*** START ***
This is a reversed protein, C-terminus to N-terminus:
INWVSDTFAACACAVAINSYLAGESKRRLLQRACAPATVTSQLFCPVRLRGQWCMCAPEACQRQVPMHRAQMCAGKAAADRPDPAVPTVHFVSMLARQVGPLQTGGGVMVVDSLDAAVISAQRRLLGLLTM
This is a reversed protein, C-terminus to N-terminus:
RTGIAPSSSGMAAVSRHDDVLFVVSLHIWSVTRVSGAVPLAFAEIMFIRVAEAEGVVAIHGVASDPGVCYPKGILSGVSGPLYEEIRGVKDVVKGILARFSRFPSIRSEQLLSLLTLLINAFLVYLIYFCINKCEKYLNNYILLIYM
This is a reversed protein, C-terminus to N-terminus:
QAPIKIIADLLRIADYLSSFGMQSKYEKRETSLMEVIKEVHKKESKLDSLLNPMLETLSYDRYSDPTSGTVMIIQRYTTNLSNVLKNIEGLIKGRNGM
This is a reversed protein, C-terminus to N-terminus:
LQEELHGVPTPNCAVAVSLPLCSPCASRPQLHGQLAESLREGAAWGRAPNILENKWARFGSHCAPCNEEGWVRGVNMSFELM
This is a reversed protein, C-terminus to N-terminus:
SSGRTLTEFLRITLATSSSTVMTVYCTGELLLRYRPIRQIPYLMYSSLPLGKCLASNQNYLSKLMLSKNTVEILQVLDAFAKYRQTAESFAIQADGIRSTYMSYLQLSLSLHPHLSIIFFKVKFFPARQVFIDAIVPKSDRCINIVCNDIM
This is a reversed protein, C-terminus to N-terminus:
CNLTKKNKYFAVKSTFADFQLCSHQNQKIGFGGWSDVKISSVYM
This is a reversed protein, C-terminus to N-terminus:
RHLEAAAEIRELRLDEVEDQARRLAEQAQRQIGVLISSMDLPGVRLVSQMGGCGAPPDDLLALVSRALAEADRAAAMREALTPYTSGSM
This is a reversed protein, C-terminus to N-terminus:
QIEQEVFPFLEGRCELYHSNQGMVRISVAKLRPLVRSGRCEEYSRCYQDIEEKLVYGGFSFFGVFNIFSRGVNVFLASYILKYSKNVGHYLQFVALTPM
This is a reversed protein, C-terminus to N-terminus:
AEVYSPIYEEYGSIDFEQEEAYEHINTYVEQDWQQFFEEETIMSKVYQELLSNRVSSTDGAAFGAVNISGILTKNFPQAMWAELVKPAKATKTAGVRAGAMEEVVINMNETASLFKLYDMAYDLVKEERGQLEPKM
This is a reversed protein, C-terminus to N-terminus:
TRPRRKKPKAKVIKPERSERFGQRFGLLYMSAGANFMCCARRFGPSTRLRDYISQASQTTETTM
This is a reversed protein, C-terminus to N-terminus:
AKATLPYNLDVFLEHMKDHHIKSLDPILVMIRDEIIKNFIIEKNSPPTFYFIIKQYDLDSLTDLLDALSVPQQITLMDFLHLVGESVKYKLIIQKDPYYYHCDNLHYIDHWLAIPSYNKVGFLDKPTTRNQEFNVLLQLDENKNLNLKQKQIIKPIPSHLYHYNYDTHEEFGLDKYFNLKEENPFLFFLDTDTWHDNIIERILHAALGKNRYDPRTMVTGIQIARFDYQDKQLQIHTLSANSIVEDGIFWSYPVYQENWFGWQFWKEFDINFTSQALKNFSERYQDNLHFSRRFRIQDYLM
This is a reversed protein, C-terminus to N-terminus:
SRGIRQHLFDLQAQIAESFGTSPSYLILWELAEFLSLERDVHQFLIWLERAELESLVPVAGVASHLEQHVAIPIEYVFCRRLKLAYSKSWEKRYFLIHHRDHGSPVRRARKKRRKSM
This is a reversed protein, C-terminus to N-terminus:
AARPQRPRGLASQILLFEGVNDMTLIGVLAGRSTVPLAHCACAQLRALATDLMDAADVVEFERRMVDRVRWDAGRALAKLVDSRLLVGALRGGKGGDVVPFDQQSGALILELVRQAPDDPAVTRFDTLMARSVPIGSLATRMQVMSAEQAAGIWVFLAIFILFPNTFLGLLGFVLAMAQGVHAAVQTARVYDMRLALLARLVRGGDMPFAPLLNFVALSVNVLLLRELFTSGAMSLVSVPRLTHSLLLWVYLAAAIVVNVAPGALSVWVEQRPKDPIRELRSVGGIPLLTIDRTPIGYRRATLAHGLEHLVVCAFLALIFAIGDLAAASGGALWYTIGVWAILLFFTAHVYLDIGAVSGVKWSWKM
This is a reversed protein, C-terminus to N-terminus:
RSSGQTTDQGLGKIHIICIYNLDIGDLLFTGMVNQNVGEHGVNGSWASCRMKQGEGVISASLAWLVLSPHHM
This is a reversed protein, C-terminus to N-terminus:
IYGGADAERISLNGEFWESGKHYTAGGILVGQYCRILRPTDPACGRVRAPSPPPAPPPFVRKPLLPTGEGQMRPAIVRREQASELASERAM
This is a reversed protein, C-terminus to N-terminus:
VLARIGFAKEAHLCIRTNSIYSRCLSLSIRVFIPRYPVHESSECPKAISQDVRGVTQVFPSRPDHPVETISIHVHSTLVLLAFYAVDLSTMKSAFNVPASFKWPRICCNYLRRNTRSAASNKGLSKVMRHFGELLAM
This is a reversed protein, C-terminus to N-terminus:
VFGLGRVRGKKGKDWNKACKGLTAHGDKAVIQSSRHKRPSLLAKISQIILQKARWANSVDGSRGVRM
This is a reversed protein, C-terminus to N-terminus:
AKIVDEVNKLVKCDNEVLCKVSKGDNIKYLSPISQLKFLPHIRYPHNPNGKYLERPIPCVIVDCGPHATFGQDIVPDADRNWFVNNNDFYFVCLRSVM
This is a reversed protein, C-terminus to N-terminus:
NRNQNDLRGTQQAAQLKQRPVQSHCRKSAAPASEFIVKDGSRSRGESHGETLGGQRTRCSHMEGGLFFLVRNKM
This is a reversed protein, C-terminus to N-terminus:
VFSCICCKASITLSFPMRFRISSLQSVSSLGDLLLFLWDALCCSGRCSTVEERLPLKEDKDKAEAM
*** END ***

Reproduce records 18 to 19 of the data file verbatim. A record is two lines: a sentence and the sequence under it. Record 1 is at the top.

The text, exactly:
This is a reversed protein, C-terminus to N-terminus:
AKIVDEVNKLVKCDNEVLCKVSKGDNIKYLSPISQLKFLPHIRYPHNPNGKYLERPIPCVIVDCGPHATFGQDIVPDADRNWFVNNNDFYFVCLRSVM
This is a reversed protein, C-terminus to N-terminus:
NRNQNDLRGTQQAAQLKQRPVQSHCRKSAAPASEFIVKDGSRSRGESHGETLGGQRTRCSHMEGGLFFLVRNKM